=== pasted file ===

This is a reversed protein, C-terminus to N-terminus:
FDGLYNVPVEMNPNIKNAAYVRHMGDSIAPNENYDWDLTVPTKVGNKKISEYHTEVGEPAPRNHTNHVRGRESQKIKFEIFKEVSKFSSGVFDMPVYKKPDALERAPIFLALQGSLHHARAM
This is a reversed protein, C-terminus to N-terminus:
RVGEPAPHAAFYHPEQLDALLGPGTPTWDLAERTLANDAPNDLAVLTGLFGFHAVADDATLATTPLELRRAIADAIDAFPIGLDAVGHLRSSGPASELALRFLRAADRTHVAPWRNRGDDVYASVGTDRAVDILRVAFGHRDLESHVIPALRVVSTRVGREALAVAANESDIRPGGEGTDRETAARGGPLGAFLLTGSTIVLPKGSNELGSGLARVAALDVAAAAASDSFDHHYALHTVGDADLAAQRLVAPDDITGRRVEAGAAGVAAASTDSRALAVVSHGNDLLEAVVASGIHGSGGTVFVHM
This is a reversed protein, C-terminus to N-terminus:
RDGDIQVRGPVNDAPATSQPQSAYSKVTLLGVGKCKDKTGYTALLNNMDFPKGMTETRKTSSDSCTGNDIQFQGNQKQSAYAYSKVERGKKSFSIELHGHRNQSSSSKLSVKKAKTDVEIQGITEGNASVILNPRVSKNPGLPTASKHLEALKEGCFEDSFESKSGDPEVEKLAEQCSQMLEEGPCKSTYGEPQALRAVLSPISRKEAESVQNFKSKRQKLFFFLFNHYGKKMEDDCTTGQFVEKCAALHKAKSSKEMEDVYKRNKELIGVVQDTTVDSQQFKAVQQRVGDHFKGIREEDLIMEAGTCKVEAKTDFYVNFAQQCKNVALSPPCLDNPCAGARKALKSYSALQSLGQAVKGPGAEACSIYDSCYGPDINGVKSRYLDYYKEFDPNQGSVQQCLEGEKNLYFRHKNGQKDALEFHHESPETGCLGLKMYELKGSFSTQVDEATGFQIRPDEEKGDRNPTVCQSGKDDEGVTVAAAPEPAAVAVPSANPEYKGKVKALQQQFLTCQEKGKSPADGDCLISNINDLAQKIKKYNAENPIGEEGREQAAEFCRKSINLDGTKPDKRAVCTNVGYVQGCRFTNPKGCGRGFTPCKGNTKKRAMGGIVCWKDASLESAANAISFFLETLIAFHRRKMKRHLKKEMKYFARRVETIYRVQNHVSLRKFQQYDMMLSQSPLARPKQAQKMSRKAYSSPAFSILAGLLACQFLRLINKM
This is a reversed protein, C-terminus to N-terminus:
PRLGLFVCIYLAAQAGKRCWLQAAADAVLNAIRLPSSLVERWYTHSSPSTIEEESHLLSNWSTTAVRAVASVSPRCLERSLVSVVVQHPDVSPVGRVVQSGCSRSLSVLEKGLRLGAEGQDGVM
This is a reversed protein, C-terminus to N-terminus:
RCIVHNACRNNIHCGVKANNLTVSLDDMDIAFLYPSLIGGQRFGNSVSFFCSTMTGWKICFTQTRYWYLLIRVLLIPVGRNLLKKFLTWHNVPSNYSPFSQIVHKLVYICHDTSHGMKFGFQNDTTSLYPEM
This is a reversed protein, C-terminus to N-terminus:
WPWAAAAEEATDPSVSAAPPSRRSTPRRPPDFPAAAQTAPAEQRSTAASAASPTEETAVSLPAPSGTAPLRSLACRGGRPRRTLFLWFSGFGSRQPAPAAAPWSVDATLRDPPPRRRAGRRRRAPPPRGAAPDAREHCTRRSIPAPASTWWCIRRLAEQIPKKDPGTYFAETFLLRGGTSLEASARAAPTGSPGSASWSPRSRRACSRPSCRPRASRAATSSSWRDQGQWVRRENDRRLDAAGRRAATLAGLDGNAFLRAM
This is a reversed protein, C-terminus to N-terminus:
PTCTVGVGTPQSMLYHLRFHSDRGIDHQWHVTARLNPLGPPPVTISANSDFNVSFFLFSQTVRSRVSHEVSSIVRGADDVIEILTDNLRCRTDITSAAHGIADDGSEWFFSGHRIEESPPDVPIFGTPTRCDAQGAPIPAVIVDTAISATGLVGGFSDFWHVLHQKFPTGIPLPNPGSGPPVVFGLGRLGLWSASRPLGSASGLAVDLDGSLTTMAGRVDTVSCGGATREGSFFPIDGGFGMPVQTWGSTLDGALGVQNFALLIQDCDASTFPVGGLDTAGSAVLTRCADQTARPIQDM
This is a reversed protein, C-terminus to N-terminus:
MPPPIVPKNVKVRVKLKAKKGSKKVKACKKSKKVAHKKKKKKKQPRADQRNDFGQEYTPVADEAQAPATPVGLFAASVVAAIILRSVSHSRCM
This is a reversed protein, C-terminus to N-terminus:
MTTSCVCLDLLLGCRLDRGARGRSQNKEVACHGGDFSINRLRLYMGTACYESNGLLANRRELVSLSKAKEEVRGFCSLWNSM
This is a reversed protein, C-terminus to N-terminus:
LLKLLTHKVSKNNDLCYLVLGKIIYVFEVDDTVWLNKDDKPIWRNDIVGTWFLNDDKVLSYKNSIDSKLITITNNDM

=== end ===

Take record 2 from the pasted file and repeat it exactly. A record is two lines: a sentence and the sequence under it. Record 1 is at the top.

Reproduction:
This is a reversed protein, C-terminus to N-terminus:
RVGEPAPHAAFYHPEQLDALLGPGTPTWDLAERTLANDAPNDLAVLTGLFGFHAVADDATLATTPLELRRAIADAIDAFPIGLDAVGHLRSSGPASELALRFLRAADRTHVAPWRNRGDDVYASVGTDRAVDILRVAFGHRDLESHVIPALRVVSTRVGREALAVAANESDIRPGGEGTDRETAARGGPLGAFLLTGSTIVLPKGSNELGSGLARVAALDVAAAAASDSFDHHYALHTVGDADLAAQRLVAPDDITGRRVEAGAAGVAAASTDSRALAVVSHGNDLLEAVVASGIHGSGGTVFVHM